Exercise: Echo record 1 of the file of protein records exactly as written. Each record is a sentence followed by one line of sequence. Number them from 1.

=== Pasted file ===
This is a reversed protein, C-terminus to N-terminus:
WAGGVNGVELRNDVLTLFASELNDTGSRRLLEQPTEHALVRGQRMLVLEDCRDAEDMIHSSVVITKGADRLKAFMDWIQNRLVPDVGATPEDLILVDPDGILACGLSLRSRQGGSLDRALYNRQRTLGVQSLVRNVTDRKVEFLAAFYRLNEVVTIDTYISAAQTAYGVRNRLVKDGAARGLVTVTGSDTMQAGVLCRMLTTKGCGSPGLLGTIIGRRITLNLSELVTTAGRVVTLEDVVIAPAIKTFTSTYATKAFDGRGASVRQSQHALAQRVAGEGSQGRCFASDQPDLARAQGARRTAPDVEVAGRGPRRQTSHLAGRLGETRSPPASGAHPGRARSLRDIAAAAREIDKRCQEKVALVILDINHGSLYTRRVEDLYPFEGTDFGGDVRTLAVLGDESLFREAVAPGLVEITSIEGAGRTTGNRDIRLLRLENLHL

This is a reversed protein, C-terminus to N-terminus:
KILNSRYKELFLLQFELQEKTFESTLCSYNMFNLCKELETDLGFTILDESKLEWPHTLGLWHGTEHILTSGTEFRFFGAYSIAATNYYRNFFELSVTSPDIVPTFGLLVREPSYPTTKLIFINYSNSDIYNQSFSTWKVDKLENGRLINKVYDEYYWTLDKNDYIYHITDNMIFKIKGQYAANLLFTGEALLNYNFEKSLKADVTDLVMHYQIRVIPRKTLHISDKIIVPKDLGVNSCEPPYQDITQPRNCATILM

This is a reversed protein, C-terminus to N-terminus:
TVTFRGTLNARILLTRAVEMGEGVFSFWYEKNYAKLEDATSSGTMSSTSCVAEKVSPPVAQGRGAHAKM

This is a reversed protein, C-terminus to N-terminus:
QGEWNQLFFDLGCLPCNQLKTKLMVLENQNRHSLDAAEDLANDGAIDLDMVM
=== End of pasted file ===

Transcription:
This is a reversed protein, C-terminus to N-terminus:
WAGGVNGVELRNDVLTLFASELNDTGSRRLLEQPTEHALVRGQRMLVLEDCRDAEDMIHSSVVITKGADRLKAFMDWIQNRLVPDVGATPEDLILVDPDGILACGLSLRSRQGGSLDRALYNRQRTLGVQSLVRNVTDRKVEFLAAFYRLNEVVTIDTYISAAQTAYGVRNRLVKDGAARGLVTVTGSDTMQAGVLCRMLTTKGCGSPGLLGTIIGRRITLNLSELVTTAGRVVTLEDVVIAPAIKTFTSTYATKAFDGRGASVRQSQHALAQRVAGEGSQGRCFASDQPDLARAQGARRTAPDVEVAGRGPRRQTSHLAGRLGETRSPPASGAHPGRARSLRDIAAAAREIDKRCQEKVALVILDINHGSLYTRRVEDLYPFEGTDFGGDVRTLAVLGDESLFREAVAPGLVEITSIEGAGRTTGNRDIRLLRLENLHL